San Antonio Priest Quietly Removed After Sexual Misconduct Investigation

Fr. Duncan Amek, a Catholic priest from the Archdiocese of San Antonio has been removed from active ministry following an investigation of sexual misconduct involving women and financial impropriety.

On May 15, 2019, in St. Ann's Church, where he had been a deacon for the previous year, Archbishop Gustavo Garcia-Siller, MSpS, ordained Duncan Amek, a native of Homa Bay, Kenya, to the priesthood for the Archdiocese of San Antonio. Amek then went to work for St. Matthew Church and School in San Antonio, Texas.

We are worried for the unsuspecting adult women involved who may have fallen for Amek’s predilection and scheme. More importantly, our concern is this. Was Amek’s actions criminal? If so, we hope church officials turn over all the information they have obtained in their investigation to law enforcement. We would also like to know what constitutes sexual misconduct in the eyes of church officials.

Every parish or school where Fr. Duncan Amek worked should be asked to seek out other potential victims. His workplaces and training in Texas and Kenya should be alerted as well. Because he was involved in priest training that involved contact with adults and children prior to his ordination, we would not be surprised if someone shares a terrible experience they had. Additionally, family and friends from Dallas, Buffalo, and Kenya attended his ordination, they too should be alerted of his ‘misconduct.’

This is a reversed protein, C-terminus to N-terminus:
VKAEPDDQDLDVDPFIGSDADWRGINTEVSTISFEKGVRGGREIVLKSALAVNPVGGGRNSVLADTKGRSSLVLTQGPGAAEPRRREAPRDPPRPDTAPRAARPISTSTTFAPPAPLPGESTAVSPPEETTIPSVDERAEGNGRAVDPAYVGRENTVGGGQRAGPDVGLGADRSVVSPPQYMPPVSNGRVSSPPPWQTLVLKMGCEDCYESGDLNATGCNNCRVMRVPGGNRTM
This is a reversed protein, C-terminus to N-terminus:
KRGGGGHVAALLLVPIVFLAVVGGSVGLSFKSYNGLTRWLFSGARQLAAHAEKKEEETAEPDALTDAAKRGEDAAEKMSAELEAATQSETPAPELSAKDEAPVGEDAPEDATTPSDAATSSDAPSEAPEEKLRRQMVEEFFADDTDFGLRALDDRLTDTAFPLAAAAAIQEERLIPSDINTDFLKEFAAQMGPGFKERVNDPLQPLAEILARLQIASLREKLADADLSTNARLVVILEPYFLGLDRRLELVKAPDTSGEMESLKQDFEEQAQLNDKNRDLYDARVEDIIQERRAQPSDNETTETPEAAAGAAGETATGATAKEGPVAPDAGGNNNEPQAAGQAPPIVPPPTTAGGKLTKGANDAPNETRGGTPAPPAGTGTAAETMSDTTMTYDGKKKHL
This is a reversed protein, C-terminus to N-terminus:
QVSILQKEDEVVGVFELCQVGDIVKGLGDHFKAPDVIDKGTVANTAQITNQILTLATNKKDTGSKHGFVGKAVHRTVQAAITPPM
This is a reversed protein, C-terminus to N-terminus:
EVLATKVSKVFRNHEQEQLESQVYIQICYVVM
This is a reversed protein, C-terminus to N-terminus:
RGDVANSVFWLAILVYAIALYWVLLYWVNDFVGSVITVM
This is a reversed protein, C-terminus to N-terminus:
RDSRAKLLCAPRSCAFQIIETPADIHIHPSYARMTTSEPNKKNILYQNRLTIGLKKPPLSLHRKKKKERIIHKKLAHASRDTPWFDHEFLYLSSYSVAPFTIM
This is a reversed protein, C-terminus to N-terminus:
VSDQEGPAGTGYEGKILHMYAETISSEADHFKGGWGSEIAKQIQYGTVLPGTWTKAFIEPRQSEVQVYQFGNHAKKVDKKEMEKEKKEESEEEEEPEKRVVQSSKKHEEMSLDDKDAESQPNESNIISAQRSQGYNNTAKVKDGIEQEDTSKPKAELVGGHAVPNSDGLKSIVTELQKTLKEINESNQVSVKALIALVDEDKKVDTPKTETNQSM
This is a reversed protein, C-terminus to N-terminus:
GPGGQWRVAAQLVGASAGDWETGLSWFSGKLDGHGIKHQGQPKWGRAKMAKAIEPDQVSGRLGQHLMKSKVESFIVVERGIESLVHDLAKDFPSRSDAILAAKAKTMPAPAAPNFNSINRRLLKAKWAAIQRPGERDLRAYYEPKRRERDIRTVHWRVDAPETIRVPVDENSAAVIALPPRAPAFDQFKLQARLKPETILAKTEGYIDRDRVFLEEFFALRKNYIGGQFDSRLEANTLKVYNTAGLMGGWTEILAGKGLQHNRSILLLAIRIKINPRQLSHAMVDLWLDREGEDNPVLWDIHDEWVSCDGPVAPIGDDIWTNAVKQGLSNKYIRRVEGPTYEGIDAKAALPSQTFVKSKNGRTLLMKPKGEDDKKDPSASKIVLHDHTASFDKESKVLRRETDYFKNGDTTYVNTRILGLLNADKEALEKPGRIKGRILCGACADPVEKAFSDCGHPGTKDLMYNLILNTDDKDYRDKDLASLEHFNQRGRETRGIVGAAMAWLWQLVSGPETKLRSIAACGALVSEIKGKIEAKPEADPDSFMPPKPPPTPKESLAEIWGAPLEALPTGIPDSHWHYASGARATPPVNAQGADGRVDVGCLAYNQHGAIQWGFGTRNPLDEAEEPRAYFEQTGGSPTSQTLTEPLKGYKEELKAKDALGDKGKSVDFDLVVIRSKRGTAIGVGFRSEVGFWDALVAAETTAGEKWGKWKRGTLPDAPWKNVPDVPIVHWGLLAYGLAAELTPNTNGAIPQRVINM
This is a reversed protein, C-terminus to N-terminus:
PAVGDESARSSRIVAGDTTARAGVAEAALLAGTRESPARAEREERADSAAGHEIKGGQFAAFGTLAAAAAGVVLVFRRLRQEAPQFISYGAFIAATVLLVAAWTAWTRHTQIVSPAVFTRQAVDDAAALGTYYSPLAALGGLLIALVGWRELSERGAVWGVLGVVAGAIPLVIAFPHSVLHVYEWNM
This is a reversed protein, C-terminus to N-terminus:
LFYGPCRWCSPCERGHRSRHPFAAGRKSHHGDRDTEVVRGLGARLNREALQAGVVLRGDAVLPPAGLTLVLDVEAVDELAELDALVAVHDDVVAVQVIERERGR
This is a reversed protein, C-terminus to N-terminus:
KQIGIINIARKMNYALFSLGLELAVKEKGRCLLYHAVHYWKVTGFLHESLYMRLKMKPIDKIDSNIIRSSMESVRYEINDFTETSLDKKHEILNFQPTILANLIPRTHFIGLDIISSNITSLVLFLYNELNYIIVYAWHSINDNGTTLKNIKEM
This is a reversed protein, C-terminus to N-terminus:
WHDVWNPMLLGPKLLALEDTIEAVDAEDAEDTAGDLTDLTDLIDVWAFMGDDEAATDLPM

Amek also stands for a worrying tendency, that of a foreign priest implicated in sexual misconduct and living in the country on a religious visa. 70% of post-clerical 2000 convictions are foreign-born, according to SNAP's tracking. Homeland Security has to concentrate on this threat. It appears that US bishops are heedlessly lowering their standards as the priest shortage in America worsens, with predictable, deadly effects.

There isn't a global database of Catholic abusers, as far as we know. Amek is merely one more illustration of the need for one. He'll likely return to Kenya and keep his collar, in our opinion. Others have already secretly departed the country in large numbers, as the church's leaders have long encouraged. We know that informed communities are safer communities, and we hope the archbishop takes the right steps.

Contact:  Patti Waller Koo, SNAP Leader, San Antonio (956-648-7385 [email protected]) Bi-Lingual (Yo hablo Espanol.) Zac Zepeda, (210-317-7511 [email protected]) Mike McDonnell, SNAP Communications Manager ([email protected] 267-261-0578) Zach Hiner, SNAP Executive Director ([email protected], 517-974-9009) Shaun Dougherty, SNAP Board President, (814-341-8386 [email protected])


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